Vice President Biden said Sunday on Meet the Press that he was “absolutely comfortable” with gay marriage, and Education Secretary Arne Duncan said Monday in a separate interview that he thought same-sex couples should be able to marry.
On Monday, Obama’s aides stressed that the president’s views — who supports civil unions but opposes same-sex marriage — remain unchanged, while also arguing that Obama’s position on gay rights is vastly different from that of the likely GOP presidential nominee Mitt Romney.
The renewed debate on gay marriage comes as North Carolina, a swing state that Obama captured in 2008 by a razor-thin margin, goes to the polls today to consider an amendment to the state constitution that would ban civil unions and domestic partnerships. While the Obama campaign announced his opposition to the amendment, he has otherwise stayed out of the debate on the North Carolina initiative — which polls show is likely to pass.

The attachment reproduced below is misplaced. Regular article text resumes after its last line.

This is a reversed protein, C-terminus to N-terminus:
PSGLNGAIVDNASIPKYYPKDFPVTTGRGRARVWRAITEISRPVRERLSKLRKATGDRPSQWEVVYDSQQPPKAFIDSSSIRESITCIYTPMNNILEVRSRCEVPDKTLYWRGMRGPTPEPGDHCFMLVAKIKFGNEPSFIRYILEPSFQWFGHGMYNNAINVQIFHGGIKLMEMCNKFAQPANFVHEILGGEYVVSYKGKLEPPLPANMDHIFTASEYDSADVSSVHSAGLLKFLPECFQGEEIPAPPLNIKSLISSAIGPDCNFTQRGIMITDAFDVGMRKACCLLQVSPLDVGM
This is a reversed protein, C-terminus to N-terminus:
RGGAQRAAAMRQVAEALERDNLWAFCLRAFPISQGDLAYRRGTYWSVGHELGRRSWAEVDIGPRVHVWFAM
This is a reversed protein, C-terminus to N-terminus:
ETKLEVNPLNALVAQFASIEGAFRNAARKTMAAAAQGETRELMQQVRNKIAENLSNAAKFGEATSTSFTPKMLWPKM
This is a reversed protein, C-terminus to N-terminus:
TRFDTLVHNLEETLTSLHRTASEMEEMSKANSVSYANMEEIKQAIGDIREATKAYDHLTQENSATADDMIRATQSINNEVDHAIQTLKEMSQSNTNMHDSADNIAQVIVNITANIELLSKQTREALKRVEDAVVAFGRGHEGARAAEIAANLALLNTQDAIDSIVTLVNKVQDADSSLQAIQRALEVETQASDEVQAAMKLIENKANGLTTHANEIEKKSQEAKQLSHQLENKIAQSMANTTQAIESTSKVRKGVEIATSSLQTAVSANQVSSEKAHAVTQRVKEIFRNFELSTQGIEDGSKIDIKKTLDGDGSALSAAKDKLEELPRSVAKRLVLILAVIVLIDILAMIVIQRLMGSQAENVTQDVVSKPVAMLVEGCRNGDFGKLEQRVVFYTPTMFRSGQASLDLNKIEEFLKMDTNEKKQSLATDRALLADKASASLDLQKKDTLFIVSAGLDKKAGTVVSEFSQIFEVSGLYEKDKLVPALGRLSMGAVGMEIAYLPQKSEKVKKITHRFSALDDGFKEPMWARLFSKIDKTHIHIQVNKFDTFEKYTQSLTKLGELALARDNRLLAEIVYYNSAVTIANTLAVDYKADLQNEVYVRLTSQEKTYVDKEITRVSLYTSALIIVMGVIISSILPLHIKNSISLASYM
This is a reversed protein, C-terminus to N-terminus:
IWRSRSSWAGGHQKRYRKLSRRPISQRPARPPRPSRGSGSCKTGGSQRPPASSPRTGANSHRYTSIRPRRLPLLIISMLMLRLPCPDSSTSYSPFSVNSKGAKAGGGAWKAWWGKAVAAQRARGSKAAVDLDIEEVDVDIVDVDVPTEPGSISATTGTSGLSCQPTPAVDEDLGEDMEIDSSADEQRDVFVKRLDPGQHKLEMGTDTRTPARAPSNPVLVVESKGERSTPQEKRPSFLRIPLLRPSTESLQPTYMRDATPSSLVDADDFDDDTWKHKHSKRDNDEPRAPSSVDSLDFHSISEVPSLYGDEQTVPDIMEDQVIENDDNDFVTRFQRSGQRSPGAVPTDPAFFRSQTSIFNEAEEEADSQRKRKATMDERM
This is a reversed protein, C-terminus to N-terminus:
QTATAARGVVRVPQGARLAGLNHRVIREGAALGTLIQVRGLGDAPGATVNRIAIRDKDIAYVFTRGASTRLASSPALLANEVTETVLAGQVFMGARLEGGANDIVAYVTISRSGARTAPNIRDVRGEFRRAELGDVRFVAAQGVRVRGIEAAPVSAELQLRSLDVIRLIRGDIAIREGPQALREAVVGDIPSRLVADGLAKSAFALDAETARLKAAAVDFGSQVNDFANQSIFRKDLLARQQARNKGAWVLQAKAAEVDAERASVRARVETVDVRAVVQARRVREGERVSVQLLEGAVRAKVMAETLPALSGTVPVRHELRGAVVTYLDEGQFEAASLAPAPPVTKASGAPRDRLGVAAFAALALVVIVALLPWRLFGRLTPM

Meanwhile, a Gallup Poll to be published today shows that Americans nationally are closely divided on the matter — 50% say gay marriage should be legal; 48% say it should not.
Obama has touted his gay rights record — that he has ended a policy that prohibits openly gays and lesbians from serving in the U.S. military, and under his watch the Department of Justice has refused to enforce the Defense of Marriage Act, which defines marriage as exclusively between a man and a woman. Romney has vowed to defend DOMA and has signed a pledge to support a constitutional amendment
This article originally appeared on: http://www.usatoday.com/news/washington/story/2012-05-08/gay-marriage-obama-biden-duncan/54818150/1